The note’s exact wording is part of the mystery, since Cooper reclaimed it after the flight attendant read it, but his demands were for $200,000 in “negotiable American currency” (worth $1 million today), four parachutes, and a fuel truck standing by in Seattle to refuel the plane on arrival. The flight attendant brought the demands to the captain. The airline’s president authorized full cooperation. The other passengers had no idea what was happening, having been told that landing was delayed due to mechanical difficulties.
At 5:39 p.m., the plane landed, an airline employee delivered a cash-filled knapsack and parachutes, and Cooper allowed all passengers and two flight attendants to leave the plane. During refueling, Cooper outlined his plan to the crew: a southeasterly course toward Mexico with one further refueling stop in Nevada. Two hours later, the plane took off. When it landed in Reno, Cooper’s absence was noted. Cooper (whom the media mistakenly referred to as “DB Cooper”) was never seen or heard from again. No parachute was found, and the ransom money was never used.
In 1980, a young boy on vacation with his family in Oregon found several packets of the ransom money (identifiable by serial number), leading to an intense search of the area for Cooper or his remains. Nothing was ever found. For a time, it was speculated that Mad Men‘s (fictional) Don Draper was the man who would become Cooper. In the real world, a parachute strap was found in 2017 at one of Cooper’s possible landing sites. Stay tuned.
From 1917 to 1928, half a million people were afflicted with a ghastly condition that could be part of the plotline of a horror film. The victims—very much alive and conscious—found themselves in inexplicably frozen states, their static bodies prisons for their minds.
Encephalitis lethargica (EL), aka “the sleeping sickness,” first appeared in Europe and quickly spread around the world, reaching epidemic levels in North America, Europe, and India by 1919. About a third of those stricken with the illness died. Of the survivors, nearly half eventually found themselves unable to physically interact with the world around them, all the while fully aware of their surroundings. Though occasionally capable of limited speech, eye motion, and even laughter, they generally appeared as living statues—totally motionless for hours, days, weeks, or years.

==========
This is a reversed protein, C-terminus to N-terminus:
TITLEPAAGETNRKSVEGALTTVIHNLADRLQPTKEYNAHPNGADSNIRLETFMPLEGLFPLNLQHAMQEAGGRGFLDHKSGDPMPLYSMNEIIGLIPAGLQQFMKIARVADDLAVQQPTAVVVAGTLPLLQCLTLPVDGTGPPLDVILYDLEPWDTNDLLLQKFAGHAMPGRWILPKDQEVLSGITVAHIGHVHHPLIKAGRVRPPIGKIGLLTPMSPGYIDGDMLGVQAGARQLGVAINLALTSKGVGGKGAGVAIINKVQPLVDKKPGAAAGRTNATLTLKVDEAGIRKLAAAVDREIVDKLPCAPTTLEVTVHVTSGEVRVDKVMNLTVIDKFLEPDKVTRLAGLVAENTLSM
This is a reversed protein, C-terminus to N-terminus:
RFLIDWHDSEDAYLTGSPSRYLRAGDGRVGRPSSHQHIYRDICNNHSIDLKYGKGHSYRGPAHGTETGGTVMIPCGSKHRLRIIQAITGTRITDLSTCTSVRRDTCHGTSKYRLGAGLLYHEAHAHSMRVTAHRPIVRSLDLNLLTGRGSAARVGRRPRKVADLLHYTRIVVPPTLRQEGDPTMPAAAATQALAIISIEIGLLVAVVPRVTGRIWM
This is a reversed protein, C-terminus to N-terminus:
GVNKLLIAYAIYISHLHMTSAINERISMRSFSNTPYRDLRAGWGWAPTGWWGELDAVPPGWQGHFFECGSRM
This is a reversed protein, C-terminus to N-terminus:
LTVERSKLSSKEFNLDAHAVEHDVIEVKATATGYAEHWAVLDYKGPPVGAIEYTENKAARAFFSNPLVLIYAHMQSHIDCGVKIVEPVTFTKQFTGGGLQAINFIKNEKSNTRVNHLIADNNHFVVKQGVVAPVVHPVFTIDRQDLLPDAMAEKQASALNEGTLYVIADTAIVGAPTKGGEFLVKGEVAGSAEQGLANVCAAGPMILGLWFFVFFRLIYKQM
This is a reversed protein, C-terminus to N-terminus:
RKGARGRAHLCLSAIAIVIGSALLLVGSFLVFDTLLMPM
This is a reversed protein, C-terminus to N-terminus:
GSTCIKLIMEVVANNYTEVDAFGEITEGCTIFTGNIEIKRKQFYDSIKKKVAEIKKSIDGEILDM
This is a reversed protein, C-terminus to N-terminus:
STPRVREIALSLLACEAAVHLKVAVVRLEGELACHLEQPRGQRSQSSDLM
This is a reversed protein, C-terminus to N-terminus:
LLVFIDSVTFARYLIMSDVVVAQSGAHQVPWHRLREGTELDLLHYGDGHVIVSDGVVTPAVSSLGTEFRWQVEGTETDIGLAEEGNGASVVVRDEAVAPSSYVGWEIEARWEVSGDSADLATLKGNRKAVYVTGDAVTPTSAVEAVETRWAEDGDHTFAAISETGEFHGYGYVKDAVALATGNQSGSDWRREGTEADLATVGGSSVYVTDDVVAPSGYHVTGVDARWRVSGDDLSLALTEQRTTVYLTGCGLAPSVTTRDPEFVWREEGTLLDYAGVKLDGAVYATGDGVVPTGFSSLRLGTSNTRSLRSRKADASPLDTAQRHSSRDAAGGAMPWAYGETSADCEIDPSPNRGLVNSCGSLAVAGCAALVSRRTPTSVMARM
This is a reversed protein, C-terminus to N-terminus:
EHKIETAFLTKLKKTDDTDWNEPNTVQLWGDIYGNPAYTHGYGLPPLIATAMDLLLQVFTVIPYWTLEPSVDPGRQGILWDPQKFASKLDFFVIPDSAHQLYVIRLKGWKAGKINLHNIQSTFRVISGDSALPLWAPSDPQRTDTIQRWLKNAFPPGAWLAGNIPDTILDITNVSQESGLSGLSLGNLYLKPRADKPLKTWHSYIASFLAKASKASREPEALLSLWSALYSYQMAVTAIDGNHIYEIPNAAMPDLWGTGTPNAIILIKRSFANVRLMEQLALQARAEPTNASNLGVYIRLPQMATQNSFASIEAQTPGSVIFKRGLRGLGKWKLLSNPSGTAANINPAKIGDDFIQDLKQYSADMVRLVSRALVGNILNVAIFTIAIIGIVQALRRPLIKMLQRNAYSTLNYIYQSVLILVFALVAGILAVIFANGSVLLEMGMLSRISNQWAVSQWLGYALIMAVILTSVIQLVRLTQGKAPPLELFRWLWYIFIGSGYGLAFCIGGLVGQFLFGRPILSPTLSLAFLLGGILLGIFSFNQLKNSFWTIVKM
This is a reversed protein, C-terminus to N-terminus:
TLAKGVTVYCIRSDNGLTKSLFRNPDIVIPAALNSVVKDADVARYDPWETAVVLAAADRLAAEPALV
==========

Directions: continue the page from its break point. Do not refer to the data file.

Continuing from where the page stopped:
The cause is unknown, but one theory is brain inflammation triggered by a rare strain of streptococcus, the bacteria responsible for many sore throats each year. Science’s best guess is that the bacteria mutated, provoking the immune system to attack the brain, leaving the victim helpless.
None of this explains why the illness disappeared only to resurface sporadically, be it in Europe in the 1950s or in China ten years ago when a 12-year-old girl was hospitalized for five weeks with the disease.
Are such occurrences the new normal, or are they signs that EL could be planning something bigger any day? A 2004 analysis of 20 patients with symptoms remarkably similar to EL concluded that whatever ailed them “is still prevalent.” As such, history’s so-called sleeping sickness remains the stuff of nightmares.
What is Area 51?